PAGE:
The Case of the International Research Center for the Development of Education (CIIDE): A Re-Centered North-South Asymmetrical Partnership

The Case of the International Research Center for the Development of Education (CIIDE): A Re-Centered North-South Asymmetrical Partnership

Pilar Mendoza, Fredy E. Cardenas Riaño, Maryluz Hoyos Ensuncho, Juanita Reina Zambrano
DOI: 10.4018/978-1-7998-3796-1.ch012
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The authors in this chapter describe the approach, purpose, and work of the International Research Center for the Development of Education (CIIDE per the acronym in Spanish) as an illustration of a glocanal internationalization effort involving research and flows of faculty and administrators between a non-elite university in the Global South and a research-intensive university in the Global North. CIIDE is a joint effort between the College of Education at the University of Missouri in the U.S. and the main campus of the Corporación Universitaria Minuto de Dios (UNIMINUTO) in Bogotá, Colombia. In this chapter, first, the authors review the two theoretical lenses informing the analysis of the conceptualization and work of CIIDE, which are the glocanal agency heuristics developed by Marginson and Rhoades (2002) and the work of George Mwangi (2017) on mutuality in internationalization. Then, the authors present the actual work of CIIDE, including its origins and daily operations, followed by an analysis of CIIDE´s glocanal agency heuristics and mutuality.
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Most of the research in internationalization has focused on student mobility around the notion of “brain drain” from the Global South to the Global North, which ultimately traces geopolitical forces created in the XV Century with the colonization of the Americas by Spaniards and then expanded up to the XX Century by the British, French, and Germans, mainly, throughout the planet (Rhoades, et al., 2019). George Mwangi (2017) reminds us that the flow of international talent follows neocolonial patterns of extraction of resources from the colonies (e.g.: Majority countries, Developing Countries, Global South, Non-West) to the colonizers (e.g.: Minority countries, First World Countries, Global North, West). Scholars have theorized how globalization continues to promote these geopolitical dynamics, contributing to a “global imaginary” that assumes the superiority of the Global North (Stein & de Andreotti, 2016). Higher education systems worldwide are included in this imaginary, favoring the Western model of higher education and enabling neocolonialism (Blanco-Ramírez, 2014). Rankings have become the yardstick measuring the worth of universities worldwide based on modeling those institutions at the top (Altbach & Balán, 2007; Cantwell & Kauppinen, 2014; Rhoads & Torres, 2006; Stein, 2017). The “ideal” higher education, favoring Global North institutions as reflected in global rankings, is one that supports the neoliberal state and globalization through human capital development and knowledge useful in the global market (Rhoades, et al., 2019).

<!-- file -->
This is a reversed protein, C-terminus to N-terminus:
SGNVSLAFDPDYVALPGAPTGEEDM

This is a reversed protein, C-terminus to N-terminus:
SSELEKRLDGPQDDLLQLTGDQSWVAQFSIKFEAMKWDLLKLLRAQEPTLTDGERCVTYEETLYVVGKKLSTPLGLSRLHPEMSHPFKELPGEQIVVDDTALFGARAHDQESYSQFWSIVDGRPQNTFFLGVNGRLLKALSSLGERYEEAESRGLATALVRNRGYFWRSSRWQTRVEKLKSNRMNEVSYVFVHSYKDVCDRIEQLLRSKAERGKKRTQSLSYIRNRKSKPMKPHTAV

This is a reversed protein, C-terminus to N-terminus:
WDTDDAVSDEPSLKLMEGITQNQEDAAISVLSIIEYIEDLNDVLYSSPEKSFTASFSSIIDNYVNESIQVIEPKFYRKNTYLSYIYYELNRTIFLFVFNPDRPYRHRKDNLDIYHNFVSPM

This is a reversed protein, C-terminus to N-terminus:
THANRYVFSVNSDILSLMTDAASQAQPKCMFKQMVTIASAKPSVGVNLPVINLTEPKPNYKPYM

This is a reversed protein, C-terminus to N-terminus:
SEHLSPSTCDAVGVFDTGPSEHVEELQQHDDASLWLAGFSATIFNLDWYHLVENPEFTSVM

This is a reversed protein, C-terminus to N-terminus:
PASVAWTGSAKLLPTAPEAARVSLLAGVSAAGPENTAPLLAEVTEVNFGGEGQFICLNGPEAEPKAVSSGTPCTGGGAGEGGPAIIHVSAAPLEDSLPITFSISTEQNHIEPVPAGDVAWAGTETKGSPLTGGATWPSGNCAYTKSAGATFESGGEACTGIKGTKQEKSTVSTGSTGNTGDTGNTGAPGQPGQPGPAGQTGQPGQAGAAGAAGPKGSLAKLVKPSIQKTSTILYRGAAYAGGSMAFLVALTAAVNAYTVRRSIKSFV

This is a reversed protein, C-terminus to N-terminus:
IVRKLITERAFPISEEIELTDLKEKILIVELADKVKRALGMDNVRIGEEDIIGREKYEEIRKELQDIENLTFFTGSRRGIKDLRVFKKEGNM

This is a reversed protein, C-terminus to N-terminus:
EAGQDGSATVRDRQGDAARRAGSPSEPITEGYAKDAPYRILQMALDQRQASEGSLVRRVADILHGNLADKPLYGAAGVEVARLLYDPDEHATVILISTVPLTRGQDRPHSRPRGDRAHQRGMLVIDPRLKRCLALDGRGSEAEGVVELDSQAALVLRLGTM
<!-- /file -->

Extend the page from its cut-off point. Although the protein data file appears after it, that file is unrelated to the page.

Recently, scholars of internationalization of higher education are calling for contributions problematizing this hegemonic imaginary to work that re-centers the scholarship in the Global South and imagines alternatives to the current status quo (Blanco-Ramírez, 2014; George Mwangi, 2017; Shahjahan, 2016; Stein, 2017). For example, Rhoades, et al. (2019) call for the need to understand how non-elite universities engage in internationalization. Others have also mentioned the need to do more work on diasporas and networks of faculty and researchers, consortium of institutions, and institutional partnerships (Chen & Koyama, 2013). In the same vein, Shahjahan and Kezar (2013) argued that studying the internationalization of research is important in breaking the methodological nationalism common in higher education research, which privileges domestic views when in reality higher education systems respond to cross-national forces.

At the same time, not all aspects of higher education are subject to globalization and geopolitics, and so, others have called for the need to include national and local variations reflecting agency in the Global South or resistance in the Global North (Maldonado-Maldonado, 2014). Therefore, Marginson and Rhoades (2002) put forward a glocanal agency heuristics as a theoretical framework to account for the multiple layers and agency in internationalization work. The idea of agency is largely unexplored and connects with the call by George Mwangi (2017) to conduct more research on the actual practice of internationalization that breaks with the status quo. For that, she introduced the framework of mutuality as a powerful approach in internationalization practice that can break current hegemonic paradigms.

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